I have always been fascinated by that which is elusive, there, but filmy and oh so hard to describe. A writer’s voice is precisely that sort of notion, and yet it is real and unique. I have read many people’s attempts to describe voice or define it, but it’s a slippery slope and most end up at the bottom of the hill none the wiser.
What it definitely is NOT is style – the mix of syntax, grammar, characters, plot, dialogue, etc., for all writers offer that, but not all writers have a voice. I've heard it described as a personal tone or flavor unmistakably that of the writer alone. That description scratches the surface of what we’re sensing, but it doesn't get to the heart of it. So why bother struggling with something so abstract? If it’s there, it’s there; if not, it’s not. Not so?
Literary agent, Rachelle Gardner offered an excellent explanation for what is meant by voice, plus it points to why voice cannot be ignored. She said, “To me, your writer’s voice is the expression of you. It’s that simple—and that complicated. Your voice is all about honesty. It’s the unfettered, non-derivative, unique conglomeration of your thoughts, feelings, passions, dreams, beliefs, fears, and attitudes, coming through in every word you write.
“Voice is all about your originality and having the courage to express it.”
I would add that your voice is you as an authentic being. We are each unique, original with us. When we are authentic, that uniqueness, that originality is being expressed. Thus authentic expression is your true voice.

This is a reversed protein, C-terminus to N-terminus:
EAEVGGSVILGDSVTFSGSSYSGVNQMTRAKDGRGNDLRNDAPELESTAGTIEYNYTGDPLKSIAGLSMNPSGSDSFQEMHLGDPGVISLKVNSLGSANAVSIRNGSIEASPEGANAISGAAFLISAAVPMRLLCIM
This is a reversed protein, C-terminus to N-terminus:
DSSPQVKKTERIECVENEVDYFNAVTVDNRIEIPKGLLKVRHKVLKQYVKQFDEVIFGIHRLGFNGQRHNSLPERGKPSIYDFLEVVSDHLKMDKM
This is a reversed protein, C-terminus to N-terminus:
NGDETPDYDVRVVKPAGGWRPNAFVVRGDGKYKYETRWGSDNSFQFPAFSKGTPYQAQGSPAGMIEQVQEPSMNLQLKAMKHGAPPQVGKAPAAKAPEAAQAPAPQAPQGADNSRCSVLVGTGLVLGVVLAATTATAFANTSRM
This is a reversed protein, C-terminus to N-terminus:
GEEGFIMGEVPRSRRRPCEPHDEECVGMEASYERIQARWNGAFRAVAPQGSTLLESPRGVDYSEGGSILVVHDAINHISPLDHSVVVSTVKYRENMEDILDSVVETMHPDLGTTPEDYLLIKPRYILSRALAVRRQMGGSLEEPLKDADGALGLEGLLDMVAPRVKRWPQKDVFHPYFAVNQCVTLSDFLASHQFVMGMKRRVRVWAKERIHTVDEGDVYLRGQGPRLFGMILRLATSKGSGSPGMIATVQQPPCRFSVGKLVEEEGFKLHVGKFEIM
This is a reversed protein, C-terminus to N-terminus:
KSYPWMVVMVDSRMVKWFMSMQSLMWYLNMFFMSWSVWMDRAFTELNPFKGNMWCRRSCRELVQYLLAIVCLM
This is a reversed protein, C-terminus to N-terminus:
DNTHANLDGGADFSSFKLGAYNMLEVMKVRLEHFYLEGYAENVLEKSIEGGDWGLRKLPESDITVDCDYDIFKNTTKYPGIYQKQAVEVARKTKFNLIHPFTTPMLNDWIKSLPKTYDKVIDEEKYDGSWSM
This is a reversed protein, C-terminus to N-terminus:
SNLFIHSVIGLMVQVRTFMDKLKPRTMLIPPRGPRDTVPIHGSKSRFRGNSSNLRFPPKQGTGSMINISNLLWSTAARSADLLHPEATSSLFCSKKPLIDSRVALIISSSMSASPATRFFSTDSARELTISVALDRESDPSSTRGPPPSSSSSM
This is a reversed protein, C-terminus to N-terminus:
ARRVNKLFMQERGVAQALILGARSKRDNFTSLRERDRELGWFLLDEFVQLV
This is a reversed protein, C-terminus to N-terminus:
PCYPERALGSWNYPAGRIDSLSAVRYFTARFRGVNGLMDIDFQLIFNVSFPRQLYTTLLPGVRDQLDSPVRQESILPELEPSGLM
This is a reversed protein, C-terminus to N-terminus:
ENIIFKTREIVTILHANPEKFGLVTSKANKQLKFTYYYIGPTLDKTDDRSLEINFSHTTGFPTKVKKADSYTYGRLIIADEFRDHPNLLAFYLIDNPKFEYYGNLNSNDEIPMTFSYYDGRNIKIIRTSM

Children aren't born with made-up stories in their minds nor do they feel the need to mask whatever they sense. We all start out authentically us, until the thumb of life begins pressing down on us, and we struggle to squirm out from under it with one overriding question: What’s wrong with me? From there, we relentlessly reshape ourselves into what others seem to want. We are still original, but we are no longer authentic.
The reason finding one’s voice is so important is not just because agents and publisher are always looking for a new voice to promote. What matters more is that we live an authentic life, for that is our highest fulfillment. It is the only way we can live present and begin to conceive of the even greater dimensions that comprise our authentic expression.
Recently, I read a compelling book by Mary Oliver entitled, Winter Hours. It’s a mix of essays and poems, both media being ones in which she is expert. In the essay, “The Swan,” she begins to tell the reader what rules she established for her poetry. As I read them, I thought, oh my god, that’s where her voice—so unique, so exquisite—came from, because I realized that she was describing what I had recognized in all her poems. The elements were always there, and because they were, each poem, each essay was her authentic expression—her voice. In “The Swan” she explores the three rules she started out with:
Every poem I write…must have a genuine body, it must have sincere energy and it must have a spiritual purpose.
These phrases have profound meaning for her. They represent what she experiences deep within herself—what it feels like to be her. Later she added to that list. She said:
I want every poem to ‘rest’ in intensity. I want it to be rich with pictures of the world. I want it to carry threads from the perceptually felt world to the intellectual world. I want each poem to indicate a life lived with intelligence, patience, passion and whimsy (not my life—not necessarily— but the life of my formal self, the writer.